After previous crashes of Teslas that took the lives of the Tesla drivers, Musk had been quick to implicate the drivers' misuse or abuse of the Autopilot function (taking advantage of Tesla's remote access to vehicle operational data), after confirming it was in use. Musk has said nothing in regard to either the Gardena crash or the crash in Indiana. The Gardena crash, which occurred at a traffic light located at the junction of Route 91 where it becomes Artesia Boulevard, caused injuries to the driver of the Tesla and a passenger in the car, while killing the driver and passenger of a Honda Civic. According to reports from the crash scene, the Tesla ran a red light and crashed into the Honda. In the Indiana crash, the Tesla crashed into a parked firetruck. The driver survived. The passenger in the Tesla was killed. The National Transportation Safety Board (NTSB) and the National Highway Traffic Safety Administration (NHTSA) both indicated publicly at the time of the two crashes that they would be investigating. The deafening silence from Musk is telling. It tells us that Musk has learned to keep his mouth and his Twitter account quiet when NTSB and NHTSA are investigating fatal crashes. There are multiple potential causal scenarios in both fatal crashes. It is quite possible that Autopilot was not engaged in either crash, in which case the likely culprit will be driver inattention or distraction. Or it may be that Autopilot was engaged, in which case, in Indiana, the system failed to identify a fire engine parked in a travel lane with its flashing lights on, and, in Gardena, the Tesla vehicle failed to recognize the transition from Route 91 to Artesia Boulevard – a transition market by an intersection with a traffic light. The impact of the crash in Gardena is likely to be felt sometime later in 2020. If the existing pattern holds, the investigations of both the NTSB and NHTSA are likely to require nearly a year to complete, so there is a long, delayed fuse to the detonation of their findings which are likely to alter Tesla’s operations. What has changed this time around for Tesla is that a Tesla vehicle is responsible for the deaths of other road users. Where, in the past, Tesla vehicles operating on Autopilot had failed Daimler’s key rule of autonomous technology: to first protect the driver. In this case, in Gardena, the Tesla did indeed protect the driver while taking the lives of occupants of another vehicle. In effect, the Tesla vehicle appears to have adhered to the Daimler AV principle with disastrous results. Researchers have sometimes compared the behavior and driving characteristics of distracted drivers to the behavior of drunk drivers. This comparison is notable as a drunk might argue that his behavior is benign at least up to and until he or she decides to drive a car. Tesla Motors’ Autopilot, too, could be considered to be benign, that is up to and until it is asked to perform in inappropriate circumstances and without the supervision of a human driver. In the Gardena case, the Tesla vehicle, if it is determined to have been operating in Autopilot, appears to have failed to recognize:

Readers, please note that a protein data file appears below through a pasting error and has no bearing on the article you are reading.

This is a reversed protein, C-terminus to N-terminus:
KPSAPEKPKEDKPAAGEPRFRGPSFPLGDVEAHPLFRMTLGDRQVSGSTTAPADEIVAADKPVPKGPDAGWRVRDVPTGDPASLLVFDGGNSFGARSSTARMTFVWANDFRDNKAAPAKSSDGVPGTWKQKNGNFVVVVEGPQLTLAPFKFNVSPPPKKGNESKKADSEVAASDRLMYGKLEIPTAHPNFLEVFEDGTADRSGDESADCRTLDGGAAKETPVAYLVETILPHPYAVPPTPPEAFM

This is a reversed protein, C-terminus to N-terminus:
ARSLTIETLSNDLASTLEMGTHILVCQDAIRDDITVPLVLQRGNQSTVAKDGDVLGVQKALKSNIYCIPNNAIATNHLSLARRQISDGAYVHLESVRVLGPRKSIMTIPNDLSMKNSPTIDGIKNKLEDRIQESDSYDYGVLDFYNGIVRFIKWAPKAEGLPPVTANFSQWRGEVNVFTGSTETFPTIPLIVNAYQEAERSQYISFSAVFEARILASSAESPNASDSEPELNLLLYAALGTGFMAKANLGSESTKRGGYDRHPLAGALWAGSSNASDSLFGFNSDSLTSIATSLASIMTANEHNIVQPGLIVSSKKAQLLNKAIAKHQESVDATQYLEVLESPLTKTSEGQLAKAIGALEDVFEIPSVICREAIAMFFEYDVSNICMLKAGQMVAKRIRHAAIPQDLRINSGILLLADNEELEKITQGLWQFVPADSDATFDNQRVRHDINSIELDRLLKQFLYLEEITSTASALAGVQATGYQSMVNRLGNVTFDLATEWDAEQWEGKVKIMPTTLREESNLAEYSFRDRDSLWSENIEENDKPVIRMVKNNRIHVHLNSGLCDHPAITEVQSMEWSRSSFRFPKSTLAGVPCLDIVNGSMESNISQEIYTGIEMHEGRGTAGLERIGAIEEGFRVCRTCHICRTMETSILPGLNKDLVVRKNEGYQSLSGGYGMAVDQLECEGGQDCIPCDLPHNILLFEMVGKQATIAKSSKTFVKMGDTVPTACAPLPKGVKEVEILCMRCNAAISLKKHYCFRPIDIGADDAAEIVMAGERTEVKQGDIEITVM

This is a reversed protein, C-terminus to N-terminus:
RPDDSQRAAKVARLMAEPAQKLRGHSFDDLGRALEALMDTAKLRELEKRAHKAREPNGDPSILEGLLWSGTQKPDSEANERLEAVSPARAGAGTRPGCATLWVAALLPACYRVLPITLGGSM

• Thee transition from highway to surface streets;
  • The existence of a traffic light;
  • The fact that the light was actually red;
  • And the presence in the intersection of another vehicle.
The two fatalities in the Honda completely change the conversation regarding Autopilot and will give rise to the question of Federal intervention. After the fatal crash of a Tesla in Mountain View, California, two years ago the NTSB’s investigation, only recently concluded, delivered a set of recommendations to NHTSA, SAE International, the Occupational Safety and Health Administration, Manufacturers of Portable Electronic Devices (Apple, Google, HTC, Lenovo, LG, Motorola, Nokia, Samsung, and Sony), Apple, Tesla Motors, the Consumer Technology Association, and the California State Transportation Authority. Those recommendations in their entirety can be found here: https://www.ntsb.gov/news/events/Documents/2020-HWY18FH011-BMG-abstract.pdf It appears that the NTSB either lacks the authority or has not chosen to assert the authority to interfere in Tesla’s operations. It has issued recommendations and, in the latest report, reiterated some recommendations which Tesla has thus far ignored. The fundamentally unique nature of the latest crash has raised the stakes for the NHTSA, the NTSB, and for Tesla Motors, which now has more than 700,000 of its vehicles on the road equipped with Autopilot, according to some estimates. Musk has long asserted, as he did during the latest NTSB investigation, that Autopilot remains a beta product – still in development and subject to ongoing refinement. Without an immediate and affirmative effort to respond to the NTSB’s recommendations, Tesla can no longer expect the kind of NTSB wrist slap it received earlier this year following the Mountain View investigation. NTSB, NHTSA, and the public cannot countenance routine fatal crashes from Teslas - especially now that we know that it isn't just Tesla drivers that are at risk.